The meeting gave them a lot more of the whole picture that they had been missing for a while and also allowed them the opportunity to ask a lot of questions of someone who actually knew a good deal about the subject.  The party were a bit tentative at first but then began to ask the right questions and find out that to fight the encroaching evil the serpentfolk were creating they would first need to find a weapon.  They knew the rough location of the weapon but not what form the weapon would appear as so they kitted up and in the morning teleported into the under city once again on a quest of vital importance.

The group at this point were having a bit of a tea break, discussing magical treasure and various other bits and pieces.  I let it wander for a while and then got a little bored so I drew the next map on the flip mat.  Now I knew that there were roughly three fully formed encounters on the portion of map that I had decided to draw and a further three or four just off the edges of it.  In essence, within the immediate area of the map and just off its edges there were three CR15 encounters, three CR 16 encounter and three CR10 encounters.  Not only that, these encounters were with creatures they have only ever faced in combat once (a long time ago now) and several new creatures that were unknown, even to the experienced players.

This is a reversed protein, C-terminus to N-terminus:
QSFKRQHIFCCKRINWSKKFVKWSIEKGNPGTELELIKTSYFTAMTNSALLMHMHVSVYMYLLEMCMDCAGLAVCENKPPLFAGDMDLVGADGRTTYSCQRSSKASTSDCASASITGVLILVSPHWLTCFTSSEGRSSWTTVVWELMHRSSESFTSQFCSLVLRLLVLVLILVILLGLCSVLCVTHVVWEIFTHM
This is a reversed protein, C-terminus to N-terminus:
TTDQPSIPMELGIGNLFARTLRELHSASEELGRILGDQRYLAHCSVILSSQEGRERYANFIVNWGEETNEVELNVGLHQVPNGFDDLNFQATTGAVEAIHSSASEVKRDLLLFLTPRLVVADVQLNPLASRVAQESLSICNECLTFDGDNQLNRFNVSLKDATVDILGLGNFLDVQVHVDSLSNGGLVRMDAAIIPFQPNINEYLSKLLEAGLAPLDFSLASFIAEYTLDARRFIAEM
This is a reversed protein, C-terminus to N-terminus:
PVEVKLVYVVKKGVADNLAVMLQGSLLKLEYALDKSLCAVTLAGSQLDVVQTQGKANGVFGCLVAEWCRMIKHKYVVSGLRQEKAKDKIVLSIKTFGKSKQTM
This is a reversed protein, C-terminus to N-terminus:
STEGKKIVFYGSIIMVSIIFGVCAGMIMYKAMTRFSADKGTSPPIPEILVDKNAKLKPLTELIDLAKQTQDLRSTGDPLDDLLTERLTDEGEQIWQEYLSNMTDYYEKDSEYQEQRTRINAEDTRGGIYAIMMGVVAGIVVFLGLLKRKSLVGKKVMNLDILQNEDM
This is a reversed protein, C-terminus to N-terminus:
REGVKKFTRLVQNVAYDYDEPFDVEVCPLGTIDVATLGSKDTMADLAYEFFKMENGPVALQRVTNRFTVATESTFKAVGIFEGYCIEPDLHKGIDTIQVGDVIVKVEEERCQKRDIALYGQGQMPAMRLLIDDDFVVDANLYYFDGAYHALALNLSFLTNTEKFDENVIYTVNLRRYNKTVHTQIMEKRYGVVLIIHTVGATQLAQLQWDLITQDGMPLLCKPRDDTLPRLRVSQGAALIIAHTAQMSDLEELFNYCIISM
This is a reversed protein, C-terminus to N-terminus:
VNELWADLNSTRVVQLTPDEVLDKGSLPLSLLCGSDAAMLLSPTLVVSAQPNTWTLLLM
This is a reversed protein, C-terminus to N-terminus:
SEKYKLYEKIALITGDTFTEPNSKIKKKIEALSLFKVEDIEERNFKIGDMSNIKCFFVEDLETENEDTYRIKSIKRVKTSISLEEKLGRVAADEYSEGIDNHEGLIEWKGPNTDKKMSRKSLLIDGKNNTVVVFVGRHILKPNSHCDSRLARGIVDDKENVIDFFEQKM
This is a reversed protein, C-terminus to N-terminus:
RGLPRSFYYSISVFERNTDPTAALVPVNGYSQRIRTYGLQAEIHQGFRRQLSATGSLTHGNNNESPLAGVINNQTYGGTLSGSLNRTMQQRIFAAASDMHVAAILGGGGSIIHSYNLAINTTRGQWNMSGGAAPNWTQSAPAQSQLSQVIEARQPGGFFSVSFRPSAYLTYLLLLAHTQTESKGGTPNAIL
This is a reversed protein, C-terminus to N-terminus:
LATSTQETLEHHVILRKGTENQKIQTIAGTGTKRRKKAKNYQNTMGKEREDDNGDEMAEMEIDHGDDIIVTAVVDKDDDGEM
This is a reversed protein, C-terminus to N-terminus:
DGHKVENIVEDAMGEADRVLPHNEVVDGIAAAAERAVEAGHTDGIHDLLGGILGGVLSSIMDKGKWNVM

A big area may contain more than one encounter people…

Now, if you recall my blog entry about using minis you will remember I listed a number of issues about the practice.  Well, I now have one to add to this and it is this.  If you draw a map, not only will the players believe that an encounter is at hand BUT they will believe that there is only one encounter to be had on the portion of map you draw.  Bad assumption players.  I thought nothing of drawing a larger map, after all, what I drew the players could see most of so show it to them.  Once the chatter about magic items died down and everyone had their fill of pizza we returned to the game and they decided on a path of action, all that relied on assumptions which proved their downfall in the first combat encounter of this module.  These assumptions, along with their repercussions are listed below.